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Some of this advice seems a bit bizarre - adding floats AND weights. I think all that is needed are floats to achieve neutral buoyancy of the whole rig - or am I missing something?

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Some of this advice seems a bit bizarre - adding floats AND weights. I think all that is needed are floats to achieve neutral buoyancy of the whole rig - or am I missing something?

 

The problem with a neutral rig, is that it could potentially be neutral in the water, however due to large domes, the pivotal point is not centred - but more towards the front. So it will float Dome side up (not what you want, as you will always be fighting the rig to keep it pointing forwarding. So adding counter weights to the dome will bring it back down.

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I do not know what type of strobe activation you are using, but an electrical sync cord represents 100-150 g of weight added to the system.

 

If you have 2 strobes, changing to optical fibre can help you with 200-300 gr less (it is not directly because the volume of the electrical cord give you a small impulsion and if you need an optical trigger inside the housing (not being the internal flash) it will also add some weight to the system).

 

But it will help. And it will be much less bulky that adding floater for that weight. (bulkier rig will make it harder to handle underwater, specially with currents, and sometimes it will mess with the strobe positioning). It might not get you rid of the floaters, but you will need less of them.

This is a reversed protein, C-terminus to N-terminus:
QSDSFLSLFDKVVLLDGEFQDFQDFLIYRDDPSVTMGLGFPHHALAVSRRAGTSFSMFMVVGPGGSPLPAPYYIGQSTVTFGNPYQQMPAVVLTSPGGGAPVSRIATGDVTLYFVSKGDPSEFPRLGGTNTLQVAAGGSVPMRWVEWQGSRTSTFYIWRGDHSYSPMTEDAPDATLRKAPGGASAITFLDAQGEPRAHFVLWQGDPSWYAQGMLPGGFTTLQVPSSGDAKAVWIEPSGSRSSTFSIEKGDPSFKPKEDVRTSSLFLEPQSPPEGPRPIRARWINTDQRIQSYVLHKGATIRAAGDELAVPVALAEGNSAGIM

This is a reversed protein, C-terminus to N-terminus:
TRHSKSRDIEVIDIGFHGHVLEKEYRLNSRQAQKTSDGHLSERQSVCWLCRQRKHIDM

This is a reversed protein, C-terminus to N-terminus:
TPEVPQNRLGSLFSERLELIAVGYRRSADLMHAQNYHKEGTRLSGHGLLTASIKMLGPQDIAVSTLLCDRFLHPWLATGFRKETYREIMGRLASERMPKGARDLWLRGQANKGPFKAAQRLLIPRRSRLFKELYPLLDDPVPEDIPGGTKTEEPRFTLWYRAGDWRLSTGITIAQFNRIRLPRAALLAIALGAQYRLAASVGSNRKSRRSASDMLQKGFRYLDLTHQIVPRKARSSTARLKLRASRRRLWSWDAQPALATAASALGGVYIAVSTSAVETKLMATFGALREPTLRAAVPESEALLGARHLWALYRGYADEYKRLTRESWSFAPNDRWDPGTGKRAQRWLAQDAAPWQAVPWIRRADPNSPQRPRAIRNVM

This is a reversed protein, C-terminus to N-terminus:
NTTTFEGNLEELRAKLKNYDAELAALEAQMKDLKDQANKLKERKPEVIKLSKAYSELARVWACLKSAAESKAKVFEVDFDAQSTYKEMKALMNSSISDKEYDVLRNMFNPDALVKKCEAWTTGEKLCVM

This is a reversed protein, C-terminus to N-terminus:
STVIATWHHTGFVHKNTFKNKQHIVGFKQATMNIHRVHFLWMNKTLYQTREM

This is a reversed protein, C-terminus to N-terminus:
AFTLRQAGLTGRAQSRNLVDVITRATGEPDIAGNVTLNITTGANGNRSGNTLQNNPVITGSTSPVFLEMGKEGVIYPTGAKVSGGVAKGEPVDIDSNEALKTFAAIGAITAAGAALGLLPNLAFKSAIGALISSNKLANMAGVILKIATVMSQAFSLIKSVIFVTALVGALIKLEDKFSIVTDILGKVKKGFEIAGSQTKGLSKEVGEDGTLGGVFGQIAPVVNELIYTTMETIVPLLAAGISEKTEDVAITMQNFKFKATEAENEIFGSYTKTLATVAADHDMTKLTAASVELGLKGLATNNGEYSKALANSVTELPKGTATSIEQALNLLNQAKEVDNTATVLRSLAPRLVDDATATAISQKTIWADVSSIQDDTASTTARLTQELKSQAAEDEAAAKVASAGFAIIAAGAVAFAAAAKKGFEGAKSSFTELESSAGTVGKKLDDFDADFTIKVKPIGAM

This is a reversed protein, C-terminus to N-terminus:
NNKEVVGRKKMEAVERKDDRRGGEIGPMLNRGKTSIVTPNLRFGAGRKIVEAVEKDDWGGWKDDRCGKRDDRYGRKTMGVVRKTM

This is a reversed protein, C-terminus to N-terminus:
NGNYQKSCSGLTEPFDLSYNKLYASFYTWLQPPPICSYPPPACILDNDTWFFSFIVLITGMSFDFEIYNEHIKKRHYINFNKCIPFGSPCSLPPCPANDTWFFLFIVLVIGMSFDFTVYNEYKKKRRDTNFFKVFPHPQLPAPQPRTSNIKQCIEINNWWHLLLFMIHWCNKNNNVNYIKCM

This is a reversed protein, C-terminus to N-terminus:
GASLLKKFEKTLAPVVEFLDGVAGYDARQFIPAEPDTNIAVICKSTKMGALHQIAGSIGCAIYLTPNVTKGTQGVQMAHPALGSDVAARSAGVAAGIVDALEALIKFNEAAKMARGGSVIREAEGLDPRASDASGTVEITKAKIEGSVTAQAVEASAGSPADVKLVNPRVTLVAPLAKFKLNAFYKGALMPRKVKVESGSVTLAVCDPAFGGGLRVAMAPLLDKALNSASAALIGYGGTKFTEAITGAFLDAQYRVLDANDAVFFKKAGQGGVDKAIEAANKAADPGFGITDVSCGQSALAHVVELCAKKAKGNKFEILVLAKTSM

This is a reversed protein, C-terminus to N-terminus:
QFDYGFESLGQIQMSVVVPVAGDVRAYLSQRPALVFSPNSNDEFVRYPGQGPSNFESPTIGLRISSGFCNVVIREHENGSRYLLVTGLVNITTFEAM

The less the better. It is a good principle.

 

BR

 

Pedro Alves

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So I bought a set of jumbo and a set of large Stix floats. The jumbo should get me to near neutral, and then the large to trim and offset any weights I add to the dome.

 

 

If I get the chance, I will try to put the rig in a wheelie bin full of water so see if it is at least neutral.

 

 

As an engineer at heart, my thoughts turned to trying to find the center of balance and buoyancy of each component - dome, housing, strobes - so that each part is perfect and changing strobe position or port will always end in a neutral, well balanced system. But not right now!

 

 

To answer a few of the comments above (thanks for these) I only shoot wide-angle at the moment so will move the arms back to offset some of the dome buoyancy.

I use wired strobes, simply because the housing came with wired bulkheads and a Heinrichs & Weikamp TTL converter.

 

 

Hopefully, I will report back after my trip. Thanks for the help.

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As an engineer at heart, my thoughts turned to trying to find the center of balance and buoyancy of each component - dome, housing, strobes - so that each part is perfect and changing strobe position or port will always end in a neutral, well balanced system. But not right now!

 

 

 

Wow, sounds like quite a project, f1nutter....... sounds a bit like the Quest for the Holy Grail.

I sure look forward to hearing more :crazy: